How does Astaxanthin work?

Astaxanthin is a powerful antioxidant classified as a carotenoid, which include organic pigments found in a variety of species of plants, algae, animals, bacteria and fungi. At its essence, Astaxanthin serves as one of the most powerful antioxidants that can be absorbed by the human body. It is beneficial in relieving oxidative stress throughout the body, while also aiding in recovery time following exercise. Even with a basic idea of what Astaxanthin is, it's important to understand exactly how Astaxanthin works in the body.

How Does Astaxanthin Work in the Human Body?

The body is reliant on antioxidants to deliver healthful balance, and healing power to damaged cellular structures. Simply defined, antioxidants fight the process of oxidation, which leads to cellular breakdown over time.

Antioxidants sacrifice their structure to repair free radical development, slowing and potentially healing the process of oxidation, thus allowing for stabilized health at the cellular level. Healthy cellular function equates to better overall health, and is a prerequisite for reaching optimal health and peak physical performance.

Astaxanthin is a unique antioxidant, as it is bioavailable throughout the body. The skin, muscles, ligaments, tendons, eyes, cardiovascular system, nervous system, and internal organs are all receptive of Astaxanthin. These soft tissues appreciate, and are able to perform better, due to the presence of the active antioxidant power of Astaxanthin.

How Beneficial Is Astaxanthin for the Human Body?

When compared to other antioxidants, Astaxanthin is quite potent. Common antioxidant vitamins such as vitamin A, C, and E, possess far less antioxidant power than Astaxanthin, when applied to human physiology. The Nutrex Hawaii BioAstin Hawaiian Astaxanthin possesses 550 times the antioxidant power of vitamin E; 6,000 times the power of vitamin C; and 800 times the power of the popular super-antioxidant, Co-enzyme Q10. When adding a supplemental health agent such as Astaxanthin to a daily diet and a routine exercise regimen, the health benefits can be enjoyed throughout the body.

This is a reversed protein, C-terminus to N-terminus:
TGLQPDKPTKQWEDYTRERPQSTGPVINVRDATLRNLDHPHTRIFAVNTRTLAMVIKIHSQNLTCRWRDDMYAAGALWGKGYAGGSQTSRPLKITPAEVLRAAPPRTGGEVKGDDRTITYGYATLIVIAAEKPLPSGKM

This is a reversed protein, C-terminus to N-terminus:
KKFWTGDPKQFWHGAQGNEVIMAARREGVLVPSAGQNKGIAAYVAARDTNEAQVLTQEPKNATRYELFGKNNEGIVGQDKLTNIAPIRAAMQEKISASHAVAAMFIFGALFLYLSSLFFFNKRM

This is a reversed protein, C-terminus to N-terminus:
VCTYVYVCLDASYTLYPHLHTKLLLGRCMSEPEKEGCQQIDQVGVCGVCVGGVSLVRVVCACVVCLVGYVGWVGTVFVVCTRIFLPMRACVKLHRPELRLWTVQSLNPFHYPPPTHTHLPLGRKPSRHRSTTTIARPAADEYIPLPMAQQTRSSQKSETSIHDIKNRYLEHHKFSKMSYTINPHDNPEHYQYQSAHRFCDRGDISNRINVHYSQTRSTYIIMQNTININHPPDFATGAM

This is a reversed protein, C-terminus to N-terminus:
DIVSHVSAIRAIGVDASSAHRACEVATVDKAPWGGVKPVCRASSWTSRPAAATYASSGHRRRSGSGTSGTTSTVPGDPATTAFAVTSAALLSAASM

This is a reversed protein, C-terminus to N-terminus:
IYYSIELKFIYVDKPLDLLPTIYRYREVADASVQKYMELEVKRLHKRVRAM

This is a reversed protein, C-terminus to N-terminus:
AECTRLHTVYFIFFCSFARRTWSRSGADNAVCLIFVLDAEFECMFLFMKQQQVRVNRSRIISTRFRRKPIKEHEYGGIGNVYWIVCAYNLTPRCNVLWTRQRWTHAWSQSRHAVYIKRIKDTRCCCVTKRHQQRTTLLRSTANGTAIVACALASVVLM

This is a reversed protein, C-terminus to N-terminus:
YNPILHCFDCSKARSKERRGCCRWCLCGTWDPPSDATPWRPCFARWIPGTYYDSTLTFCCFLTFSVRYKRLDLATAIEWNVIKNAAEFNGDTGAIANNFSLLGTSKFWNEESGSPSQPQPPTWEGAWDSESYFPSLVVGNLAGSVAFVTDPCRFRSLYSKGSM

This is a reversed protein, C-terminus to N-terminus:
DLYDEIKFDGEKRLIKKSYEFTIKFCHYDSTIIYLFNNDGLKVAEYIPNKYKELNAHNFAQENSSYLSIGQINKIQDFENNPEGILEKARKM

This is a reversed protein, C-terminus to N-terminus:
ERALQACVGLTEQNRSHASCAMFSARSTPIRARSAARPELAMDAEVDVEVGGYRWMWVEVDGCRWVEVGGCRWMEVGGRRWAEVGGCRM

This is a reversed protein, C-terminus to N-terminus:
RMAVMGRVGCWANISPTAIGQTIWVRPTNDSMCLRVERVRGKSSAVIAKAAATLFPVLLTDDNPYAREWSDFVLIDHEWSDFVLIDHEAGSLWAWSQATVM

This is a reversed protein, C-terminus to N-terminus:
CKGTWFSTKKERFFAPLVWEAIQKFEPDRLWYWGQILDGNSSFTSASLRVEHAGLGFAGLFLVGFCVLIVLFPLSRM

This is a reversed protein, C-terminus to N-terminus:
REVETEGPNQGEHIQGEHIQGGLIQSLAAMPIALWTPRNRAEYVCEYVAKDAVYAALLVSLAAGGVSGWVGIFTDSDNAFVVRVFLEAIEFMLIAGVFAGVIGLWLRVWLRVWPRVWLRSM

No Known Side Effects or Contraindications with Astaxanthin

Astaxanthin is a naturally occurring carotenoid, and is evident in animals that feed off of, and are prone to, environments high in Astaxanthin production. For example, it is Astaxanthin that gives salmon its brightly colored meat, and also gives shellfish their bright pink or red color when cooked. Flamingos also feed off of marine life with carotenoids, which their bodies then convert to Astaxanthin, giving them their signature pink color. Flamingos are the only animal with this ability to convert other carotenoids into astaxanthin in their bodies.

While there are no known issues of toxicity when supplementing with the GRAS recommended dosage of Astaxanthin, a couple of harmless effects have been noted. Those who have exceeded recommended dosage have reported slight changes in pigment, resulting in a rosy or orange tint. However, Astaxanthin is also noted as an asset to fighting the oxidative stress associated with UV rays.



Learn where Astaxanthin comes from by following the link.



Disclaimer:
The information provided is for educational purposes only and does not constitute medical advice. Always seek the advice of your physician or qualified healthcare provider with any questions or concerns about your health. Check with your doctor before beginning any exercise program. Never disregard or delay seeking medical advice because of something you have heard or read in this article or the internet.